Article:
Eight Million Migrants Live in UK: Calls for Britain to Quit EU to Halt Soaring Migration
Anil Dawar, Express, August 26, 2015
Oxford University experts predict that the figures will confirm the population landmark has been reached, with one in eight UK residents born abroad.
The Office for National Statistics bulletin is also likely to show net migration is at a record high. It follows years of migrants flooding in because of Labour’s open-door border policy, which the last coalition government failed to stem.
The shock figures do not include numbers for illegal immigrants.
Ukip blamed the EU freedom of movement rules for Britain’s soaring foreign population.
The party’s migration spokesman Steven Woolfe said: “These numbers show the impact of uncontrolled EU migration on our country.
“On top of this visible, legal population growth, we have the explosion of undocumented illegal immigrants.
“How the authorities can plan the future of Britain’s public services with population growth on this scale is never explained.
“Until the Prime Minister faces up to the reality – that the way illegal immigrants are being dealt with and that the free movement of people within the EU is a major cause of discontent – the Government can never come up with sensible solutions.”
He added: “The UK needs to leave the EU as soon as possible.”
Alp Mehmet of Migration Watch said: “These figures do not surprise me.
Labour let immigration get out of control and the Coalition Government couldn’t get a grip on it.
“Now it is down to the Conservative Government to try to get a grip.
“While I have no doubt the foreign born population is over eight million, it is more important to find out why that has happened and why the public are so worried about it.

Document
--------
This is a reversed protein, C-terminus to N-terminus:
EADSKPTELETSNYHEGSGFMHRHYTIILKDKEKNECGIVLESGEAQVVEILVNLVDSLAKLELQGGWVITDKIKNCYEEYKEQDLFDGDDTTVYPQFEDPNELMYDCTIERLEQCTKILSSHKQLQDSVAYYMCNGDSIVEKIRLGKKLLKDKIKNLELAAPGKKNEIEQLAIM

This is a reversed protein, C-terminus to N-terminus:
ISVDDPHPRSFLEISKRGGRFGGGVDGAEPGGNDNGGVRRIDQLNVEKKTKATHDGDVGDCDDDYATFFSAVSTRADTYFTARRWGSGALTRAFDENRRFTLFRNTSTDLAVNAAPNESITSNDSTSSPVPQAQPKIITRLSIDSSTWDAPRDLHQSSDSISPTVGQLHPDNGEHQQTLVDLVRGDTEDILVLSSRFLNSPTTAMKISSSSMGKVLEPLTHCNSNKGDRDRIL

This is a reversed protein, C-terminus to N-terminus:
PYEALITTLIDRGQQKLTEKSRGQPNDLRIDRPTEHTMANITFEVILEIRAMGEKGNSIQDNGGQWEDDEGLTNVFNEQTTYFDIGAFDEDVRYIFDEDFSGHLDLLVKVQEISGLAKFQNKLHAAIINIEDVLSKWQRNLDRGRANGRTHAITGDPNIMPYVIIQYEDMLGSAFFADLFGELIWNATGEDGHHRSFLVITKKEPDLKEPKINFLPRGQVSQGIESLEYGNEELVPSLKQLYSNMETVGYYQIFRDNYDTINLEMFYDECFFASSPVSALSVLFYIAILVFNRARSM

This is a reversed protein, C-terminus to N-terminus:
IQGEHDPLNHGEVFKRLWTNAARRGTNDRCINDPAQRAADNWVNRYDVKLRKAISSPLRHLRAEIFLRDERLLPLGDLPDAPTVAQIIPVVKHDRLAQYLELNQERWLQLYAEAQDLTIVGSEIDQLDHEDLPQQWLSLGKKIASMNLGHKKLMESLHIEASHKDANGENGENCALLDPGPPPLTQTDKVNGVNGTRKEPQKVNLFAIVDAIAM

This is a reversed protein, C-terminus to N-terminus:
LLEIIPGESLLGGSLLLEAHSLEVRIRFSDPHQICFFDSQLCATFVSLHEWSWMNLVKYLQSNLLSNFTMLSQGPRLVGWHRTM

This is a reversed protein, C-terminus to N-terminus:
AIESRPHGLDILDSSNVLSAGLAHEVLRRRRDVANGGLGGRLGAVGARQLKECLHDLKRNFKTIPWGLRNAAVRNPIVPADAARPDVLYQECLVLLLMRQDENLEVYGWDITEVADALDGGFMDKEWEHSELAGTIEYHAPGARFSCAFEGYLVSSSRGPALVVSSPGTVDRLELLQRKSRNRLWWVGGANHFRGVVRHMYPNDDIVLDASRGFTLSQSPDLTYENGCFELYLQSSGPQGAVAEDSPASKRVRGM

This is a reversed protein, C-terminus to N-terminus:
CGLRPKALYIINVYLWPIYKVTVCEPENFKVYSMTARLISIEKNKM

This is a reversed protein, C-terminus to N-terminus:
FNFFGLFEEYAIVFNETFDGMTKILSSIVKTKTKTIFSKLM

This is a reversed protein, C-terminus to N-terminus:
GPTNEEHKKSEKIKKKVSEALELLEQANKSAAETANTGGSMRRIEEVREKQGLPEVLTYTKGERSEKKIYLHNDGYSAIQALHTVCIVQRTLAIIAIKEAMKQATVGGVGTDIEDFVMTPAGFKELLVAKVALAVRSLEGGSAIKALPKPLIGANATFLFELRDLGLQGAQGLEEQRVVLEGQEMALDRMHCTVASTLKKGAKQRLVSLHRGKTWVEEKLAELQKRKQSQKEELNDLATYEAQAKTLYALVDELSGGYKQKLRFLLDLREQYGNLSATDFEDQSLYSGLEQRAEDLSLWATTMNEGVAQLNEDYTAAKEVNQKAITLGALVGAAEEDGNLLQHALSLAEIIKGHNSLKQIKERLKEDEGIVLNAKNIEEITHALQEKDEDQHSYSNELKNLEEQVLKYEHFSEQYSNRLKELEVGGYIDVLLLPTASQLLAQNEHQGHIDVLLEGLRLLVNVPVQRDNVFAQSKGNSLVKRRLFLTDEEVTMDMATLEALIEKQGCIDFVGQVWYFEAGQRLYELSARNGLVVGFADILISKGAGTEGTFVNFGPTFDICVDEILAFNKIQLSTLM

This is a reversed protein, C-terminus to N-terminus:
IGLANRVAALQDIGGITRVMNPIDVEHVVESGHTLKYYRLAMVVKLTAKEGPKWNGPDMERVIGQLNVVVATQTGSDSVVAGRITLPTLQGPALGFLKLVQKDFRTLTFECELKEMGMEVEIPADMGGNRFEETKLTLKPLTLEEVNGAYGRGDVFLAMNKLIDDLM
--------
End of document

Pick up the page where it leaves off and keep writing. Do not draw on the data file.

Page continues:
“Instead of cutting the Home Office budget, they need to put in more resources to deal with the issue.”
Research published yesterday by the Migration Observatory, part of Oxford University, showed that in 2004 the UK’s population of foreigners stood at just over five million.
It reached six million in 2006 and went past the seven million mark in 2009.
In 2013, it stood at 7.9 million, of which nearly two in three came from outside the EU.
Researchers do not believe the trend will be reversed in the Office of National Statistics figures for 2014, are released tomorrow.
The Migration Observatory said in its report: “The number of UK residents born abroad has increased steadily over time.
The current trend suggests it is likely to exceed eight million for the first time in 2014.”
Rob McNeil of the Migration Observatory, added: “The pace of change appears to have been slightly slower in the last few years, almost certainly because of the economic crisis.
The foreign-born population has gone up over time, despite tighter government immigration policy, such as the income threshold for migrants and restrictions on family visas.
It most likely would have been faster had those policies not been in place.” Ministers are braced for the likelihood that tomorrow’s figures will show net migration at a record high.
The most recent data shows that net annual migration to Britain in 2014 hit 318,000, a rise of 109,000 on 2013 and just 2,000 below the 2005 peak.
Only a small rise last year would set a new record. David Cameron vowed to cut net migration to “tens of thousands” a year by 2015.
When it became clear the target would not be met, Home Secretary Theresa May reduced the pledge to an “aim” or an “ambition.”
The country currently has 64.6 million residents. That is up by 491,000 in a year, due mainly to migration.
India, Poland, Pakistan and Ireland top the list of countries of birth for the UK’s foreign contingent.
But the number of migrants from within the EU is a growing proportion.
In 2004 they made up 28 per cent of Britain’s foreign-born residents.
By 2013 it was 35 per cent and tomorrow’s data could show a further increase.
The growth has been fuelled by European economic migrants taking advantage Britain’s boom.
A survey last week showed immigration is the biggest worry for UK voters, overtaking the NHS and the economy.